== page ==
Photos of the Vending Machines That Illuminate Japan at Night

If one in all Eiji Ohashi’s friends spots a vending machine is a few obscure, out-of-the-way spot in Japan, they tell him about it. The Hokkaido photographer has been chasing the machines for nine years now, venturing out on the coldest winter nights to see them glittering against their sleepy surroundings. Roadside Lights, now on view at the &co119 gallery in Paris, is the results of his adventures.

Japan’s vending machine trend dates back about three many years; in line with the Japan National Tourism Organization, the primary vending machine was installed within the late Nineteen Eighties. Today, the country is home to an estimated 5.52 million vending machines. A lot of them are outside, where they may easily be robbed, but in a rustic with a low crime rate, the machines are secure and reliable, even in extreme weather. Even on days when local transportation has been halted as a result of snow, Ohashi has found working vending machines.

Despite their omnipresence, Japan’s vending machines have a brief lifespan. The moment they stop to be profitable, they’re discarded. Most of the individual machines in Roadside Lights are not any longer standing. “I don’t see many elderly vending machines,” the artist tells me. In some ways, he sees them as metaphors for human beings who toil, sometimes in harsh conditions, without ever being acknowledged or thanked for his or her efforts. “The looks of a vending machine shining on a snowy night could be very lovely,” he adds.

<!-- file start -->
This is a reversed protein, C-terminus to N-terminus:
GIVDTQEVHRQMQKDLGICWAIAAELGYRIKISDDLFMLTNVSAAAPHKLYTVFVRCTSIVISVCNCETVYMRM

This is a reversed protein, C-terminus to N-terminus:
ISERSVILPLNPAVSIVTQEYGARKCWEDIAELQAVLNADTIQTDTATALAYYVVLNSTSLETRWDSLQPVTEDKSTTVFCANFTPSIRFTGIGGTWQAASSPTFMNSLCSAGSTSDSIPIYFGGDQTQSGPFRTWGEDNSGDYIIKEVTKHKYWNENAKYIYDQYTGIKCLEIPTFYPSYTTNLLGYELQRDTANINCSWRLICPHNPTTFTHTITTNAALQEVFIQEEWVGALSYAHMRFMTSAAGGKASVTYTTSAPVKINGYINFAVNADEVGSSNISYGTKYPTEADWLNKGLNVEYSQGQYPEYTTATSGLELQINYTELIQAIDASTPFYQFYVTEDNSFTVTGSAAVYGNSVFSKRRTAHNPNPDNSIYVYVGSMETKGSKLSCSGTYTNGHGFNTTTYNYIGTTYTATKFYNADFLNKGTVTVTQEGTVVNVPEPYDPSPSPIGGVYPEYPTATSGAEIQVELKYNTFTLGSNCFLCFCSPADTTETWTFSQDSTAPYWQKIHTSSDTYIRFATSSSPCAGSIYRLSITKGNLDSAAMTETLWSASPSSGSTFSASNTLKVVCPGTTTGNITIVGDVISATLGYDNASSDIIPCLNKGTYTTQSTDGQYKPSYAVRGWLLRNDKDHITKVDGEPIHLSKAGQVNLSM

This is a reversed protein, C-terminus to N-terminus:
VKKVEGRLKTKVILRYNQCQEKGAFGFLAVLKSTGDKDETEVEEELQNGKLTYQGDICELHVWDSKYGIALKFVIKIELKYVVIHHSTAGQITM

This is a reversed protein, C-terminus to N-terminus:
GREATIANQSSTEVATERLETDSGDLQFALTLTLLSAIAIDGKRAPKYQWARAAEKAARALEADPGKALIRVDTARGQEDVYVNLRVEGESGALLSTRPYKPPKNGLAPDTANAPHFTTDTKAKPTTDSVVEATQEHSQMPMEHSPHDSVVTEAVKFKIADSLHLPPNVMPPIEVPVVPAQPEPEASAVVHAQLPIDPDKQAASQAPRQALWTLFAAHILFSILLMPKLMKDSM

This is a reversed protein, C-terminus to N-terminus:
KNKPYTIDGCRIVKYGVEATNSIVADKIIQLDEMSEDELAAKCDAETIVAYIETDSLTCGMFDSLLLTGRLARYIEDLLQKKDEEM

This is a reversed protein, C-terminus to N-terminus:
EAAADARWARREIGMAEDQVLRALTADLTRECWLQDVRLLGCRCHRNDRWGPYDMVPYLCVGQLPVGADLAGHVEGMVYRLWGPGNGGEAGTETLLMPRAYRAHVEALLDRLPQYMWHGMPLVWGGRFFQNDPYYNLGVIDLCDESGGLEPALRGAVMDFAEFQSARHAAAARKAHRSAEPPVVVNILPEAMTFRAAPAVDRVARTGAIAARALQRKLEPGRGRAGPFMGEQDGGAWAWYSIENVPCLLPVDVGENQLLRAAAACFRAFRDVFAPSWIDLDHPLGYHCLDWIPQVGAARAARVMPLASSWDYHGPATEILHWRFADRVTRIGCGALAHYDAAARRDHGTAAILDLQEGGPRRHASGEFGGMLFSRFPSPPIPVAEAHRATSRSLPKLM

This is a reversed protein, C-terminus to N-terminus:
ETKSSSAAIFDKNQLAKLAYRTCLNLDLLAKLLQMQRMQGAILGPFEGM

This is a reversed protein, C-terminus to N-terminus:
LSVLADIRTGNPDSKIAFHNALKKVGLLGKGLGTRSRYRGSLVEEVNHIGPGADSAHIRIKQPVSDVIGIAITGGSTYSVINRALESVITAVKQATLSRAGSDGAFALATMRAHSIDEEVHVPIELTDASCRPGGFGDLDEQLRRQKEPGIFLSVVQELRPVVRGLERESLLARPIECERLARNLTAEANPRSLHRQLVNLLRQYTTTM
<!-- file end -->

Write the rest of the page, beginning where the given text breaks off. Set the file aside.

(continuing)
But while they may be disposable to the general public, the vending machines of Japan turn out to be beacons and guiding lights in Ohashi’s pictures. In his artist statement, he mentions Hat Jizo, an old folktale a couple of kindly hatmaker who, after failing to sell his hats at market, offers them to a bunch of stone statues to guard them from the falling snow. That night, the statues show up at his home, surprising the hungry man, his wife, and even the local mice with gifts of rice and miso.

It’s a wierd comparison to make– these are, in spite of everything, modern machines–nevertheless it’s also fitting. Just like the hatmaker, Ohashi keeps a watchful eye over these lonesome structures, even after they’re covered in snow. And just like the statues, they’ve given him something in return. On dark winter evenings, when he’s commuting home from work, the sunshine from the machines have led him safely home.

See Roadside Lights on the &co119 gallery. Find the book here. Eiji Ohashi is included in the Critical Mass Top 50 by Photolucida.

All images © Eiji Ohashi

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